If you’re not already following Brian Patrick Flynn on Instagram yet, that needs to be remedied right now. This cheeky, talented interior designer based in Atlanta will take you behind the scenes — along with 60,000+ of his followers — into his non-stop life, and you’ll be entertained, we promise.
On any given day he might be somewhere across the country as a designer on HGTV.com’s “Dream Home Giveaway” and HGTV’s “Urban Oasis,” or relaxing at his second home in Iceland, or working on any number of design projects for clients. Known for his fresh use of color, eclectic mix of design styles (and witty posts), he’s proudly self-taught, often learning skills along the way as a set decorator for TV and film.
Find out why he’s so worthy of being our latest Interior Designer Crush …
What is your earliest design memory? Were you one of those kids always rearranging the living room?
My obsession with interiors started around age 6 and was prompted by my childhood living room in suburban Ft. Lauderdale — particularly the room’s early 1980s sofa. It was super swanky, made of velvet and donned a geometric pattern in shades of black-brown, burnt orange and shades of grey. There was something about the fact that my family had a fashion-forward patterned sofa, tons of ferns and houseplants thriving in wicker stands, and walls covered in bleached cedar. Kids and their parents often joked that the Flynn’s living room felt like a talk show set, and I found that to be a massive compliment. I didn’t rearrange the living room, per se, but I did re-style the framed photos on the bookshelves once or twice a month.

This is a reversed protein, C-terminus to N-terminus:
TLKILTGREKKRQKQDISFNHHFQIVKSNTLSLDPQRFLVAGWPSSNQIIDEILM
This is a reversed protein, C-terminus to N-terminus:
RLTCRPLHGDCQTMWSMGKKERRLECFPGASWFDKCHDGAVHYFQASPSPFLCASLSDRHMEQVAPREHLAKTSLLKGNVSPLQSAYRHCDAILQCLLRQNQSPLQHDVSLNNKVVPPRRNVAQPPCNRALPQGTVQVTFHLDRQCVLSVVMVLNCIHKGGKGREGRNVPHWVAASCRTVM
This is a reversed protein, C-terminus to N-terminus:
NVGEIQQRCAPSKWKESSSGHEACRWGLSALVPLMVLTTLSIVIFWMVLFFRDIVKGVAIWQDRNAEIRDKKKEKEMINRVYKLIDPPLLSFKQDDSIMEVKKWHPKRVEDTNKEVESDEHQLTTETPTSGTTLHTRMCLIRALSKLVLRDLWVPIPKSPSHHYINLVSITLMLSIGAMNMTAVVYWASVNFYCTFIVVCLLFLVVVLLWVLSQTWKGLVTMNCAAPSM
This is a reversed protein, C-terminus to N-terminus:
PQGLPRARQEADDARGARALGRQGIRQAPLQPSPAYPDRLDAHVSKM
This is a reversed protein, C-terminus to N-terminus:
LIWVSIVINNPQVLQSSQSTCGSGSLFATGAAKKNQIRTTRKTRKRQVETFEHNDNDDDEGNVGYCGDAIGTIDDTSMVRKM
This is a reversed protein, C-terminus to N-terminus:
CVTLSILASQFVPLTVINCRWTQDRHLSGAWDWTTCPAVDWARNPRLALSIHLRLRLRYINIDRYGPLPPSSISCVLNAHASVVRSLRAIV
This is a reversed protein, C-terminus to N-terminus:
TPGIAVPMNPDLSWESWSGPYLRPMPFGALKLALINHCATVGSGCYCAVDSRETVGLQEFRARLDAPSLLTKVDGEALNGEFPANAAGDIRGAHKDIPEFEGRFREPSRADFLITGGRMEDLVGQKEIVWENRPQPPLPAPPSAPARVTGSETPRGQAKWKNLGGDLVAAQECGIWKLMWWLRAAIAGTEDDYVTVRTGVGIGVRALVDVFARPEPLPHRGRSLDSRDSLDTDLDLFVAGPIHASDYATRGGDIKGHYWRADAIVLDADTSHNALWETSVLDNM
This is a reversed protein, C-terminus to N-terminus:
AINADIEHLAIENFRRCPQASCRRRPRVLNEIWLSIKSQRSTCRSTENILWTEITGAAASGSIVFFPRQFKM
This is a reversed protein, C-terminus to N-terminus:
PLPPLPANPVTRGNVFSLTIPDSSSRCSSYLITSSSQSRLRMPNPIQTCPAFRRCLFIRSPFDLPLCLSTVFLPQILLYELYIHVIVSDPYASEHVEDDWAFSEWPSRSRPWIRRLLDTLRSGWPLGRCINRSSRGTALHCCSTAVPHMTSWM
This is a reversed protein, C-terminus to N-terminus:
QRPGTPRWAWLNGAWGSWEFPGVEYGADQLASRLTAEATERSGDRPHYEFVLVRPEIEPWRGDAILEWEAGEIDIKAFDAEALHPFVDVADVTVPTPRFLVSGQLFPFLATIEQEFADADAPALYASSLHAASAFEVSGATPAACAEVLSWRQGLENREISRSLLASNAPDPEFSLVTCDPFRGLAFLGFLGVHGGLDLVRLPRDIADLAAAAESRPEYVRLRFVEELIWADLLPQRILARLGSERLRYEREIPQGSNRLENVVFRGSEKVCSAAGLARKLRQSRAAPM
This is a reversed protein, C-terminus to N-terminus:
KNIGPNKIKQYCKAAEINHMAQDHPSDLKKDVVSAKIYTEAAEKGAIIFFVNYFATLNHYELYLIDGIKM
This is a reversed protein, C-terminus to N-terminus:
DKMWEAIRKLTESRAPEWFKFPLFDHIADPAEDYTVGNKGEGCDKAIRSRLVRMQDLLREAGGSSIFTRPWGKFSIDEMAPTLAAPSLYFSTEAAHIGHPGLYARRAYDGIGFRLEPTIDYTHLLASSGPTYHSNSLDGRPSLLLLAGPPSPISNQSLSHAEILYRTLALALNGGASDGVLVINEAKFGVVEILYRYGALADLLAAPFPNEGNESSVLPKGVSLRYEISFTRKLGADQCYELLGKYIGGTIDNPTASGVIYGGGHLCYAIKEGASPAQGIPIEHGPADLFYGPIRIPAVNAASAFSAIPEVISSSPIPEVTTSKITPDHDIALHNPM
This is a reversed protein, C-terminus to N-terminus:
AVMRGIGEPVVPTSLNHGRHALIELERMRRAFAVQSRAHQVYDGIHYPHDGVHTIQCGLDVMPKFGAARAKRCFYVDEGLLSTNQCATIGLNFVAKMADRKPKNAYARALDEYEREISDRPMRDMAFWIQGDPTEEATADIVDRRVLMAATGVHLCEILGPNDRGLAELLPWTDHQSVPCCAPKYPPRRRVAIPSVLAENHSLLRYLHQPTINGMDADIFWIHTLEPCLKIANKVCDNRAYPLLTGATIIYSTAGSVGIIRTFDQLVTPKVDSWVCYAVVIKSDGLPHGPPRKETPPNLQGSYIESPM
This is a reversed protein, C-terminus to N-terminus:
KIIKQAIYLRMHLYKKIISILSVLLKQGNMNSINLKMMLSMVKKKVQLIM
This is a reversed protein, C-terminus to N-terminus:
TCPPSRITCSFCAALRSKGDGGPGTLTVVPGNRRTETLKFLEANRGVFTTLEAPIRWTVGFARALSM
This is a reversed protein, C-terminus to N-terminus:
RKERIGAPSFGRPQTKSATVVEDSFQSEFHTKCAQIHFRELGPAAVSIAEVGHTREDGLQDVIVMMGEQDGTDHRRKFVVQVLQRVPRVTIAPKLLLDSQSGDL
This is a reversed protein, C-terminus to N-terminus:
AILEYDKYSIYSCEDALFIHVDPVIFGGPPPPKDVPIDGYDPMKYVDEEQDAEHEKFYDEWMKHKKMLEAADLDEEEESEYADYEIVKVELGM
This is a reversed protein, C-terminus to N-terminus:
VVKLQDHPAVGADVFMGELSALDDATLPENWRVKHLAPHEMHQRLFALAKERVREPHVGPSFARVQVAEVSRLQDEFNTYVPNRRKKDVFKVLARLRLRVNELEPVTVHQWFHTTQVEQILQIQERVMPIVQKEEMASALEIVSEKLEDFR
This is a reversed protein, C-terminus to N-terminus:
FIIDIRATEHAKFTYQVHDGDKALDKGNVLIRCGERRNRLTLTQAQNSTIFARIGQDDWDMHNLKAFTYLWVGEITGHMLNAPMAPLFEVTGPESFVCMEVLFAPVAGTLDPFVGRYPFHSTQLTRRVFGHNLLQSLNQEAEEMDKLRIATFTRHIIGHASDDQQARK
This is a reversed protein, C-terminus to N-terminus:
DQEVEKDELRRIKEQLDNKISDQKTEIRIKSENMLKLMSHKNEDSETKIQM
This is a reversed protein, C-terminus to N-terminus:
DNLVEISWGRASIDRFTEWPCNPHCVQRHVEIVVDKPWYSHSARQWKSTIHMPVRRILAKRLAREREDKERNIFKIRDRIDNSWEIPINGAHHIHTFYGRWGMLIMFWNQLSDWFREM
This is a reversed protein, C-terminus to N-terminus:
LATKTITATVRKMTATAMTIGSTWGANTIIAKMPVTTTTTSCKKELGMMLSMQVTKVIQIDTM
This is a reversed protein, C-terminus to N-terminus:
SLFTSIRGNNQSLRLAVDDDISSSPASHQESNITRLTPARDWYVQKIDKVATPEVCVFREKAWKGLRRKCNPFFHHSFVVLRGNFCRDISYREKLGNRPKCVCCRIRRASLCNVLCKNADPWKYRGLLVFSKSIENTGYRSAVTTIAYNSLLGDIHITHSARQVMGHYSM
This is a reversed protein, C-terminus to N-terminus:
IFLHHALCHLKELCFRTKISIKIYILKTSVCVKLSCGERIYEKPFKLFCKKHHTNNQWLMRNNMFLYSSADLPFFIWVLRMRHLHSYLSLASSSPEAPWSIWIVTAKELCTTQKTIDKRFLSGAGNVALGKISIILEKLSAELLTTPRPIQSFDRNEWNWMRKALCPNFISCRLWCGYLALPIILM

How did you end up at TNT’s “Movie and a Makeover” and then HGTV?
I studied film in college and interned as a producer on the newsroom floor in Miami, and my boss at the time noticed how I really excelled at home-and-garden-based subjects, and so after I left news, I went right over to remodeling shows. There I would write, produce and sometimes assist the set decorators with anything they needed. Eventually I hopped in front of the camera myself mostly as a stand-in, and then KAZAM … I ended up overseeing the production design, set decoration and also became on-air talent.
What are five words that describe your design aesthetic?
Personal. Collected. Polished. Imperfect. Layered.
Who are your design idols, living or otherwise?
Nick Olsen, mainly for his juxtaposition of complexity and effortlessness. Thomas O’Brien, both aesthetically and business-wise. Sheila Bridges, mostly for being so wildly original and totally classic at the same time. Brian Paquette for his moody minimalism.
If you could have one designer come redo your whole house right now, who would it be?
If I were to be lucky enough to have one designer redo my entire house right now, I think it would be Atlanta’s Kay Douglass; her less-is-more play on scale, heavy emphasis on interior architecture, and sparse, sculptural furnishings are so on point and a perfect fit for my own house in Buckhead.
What’s the most challenging project you’ve ever worked on? What’s your favorite?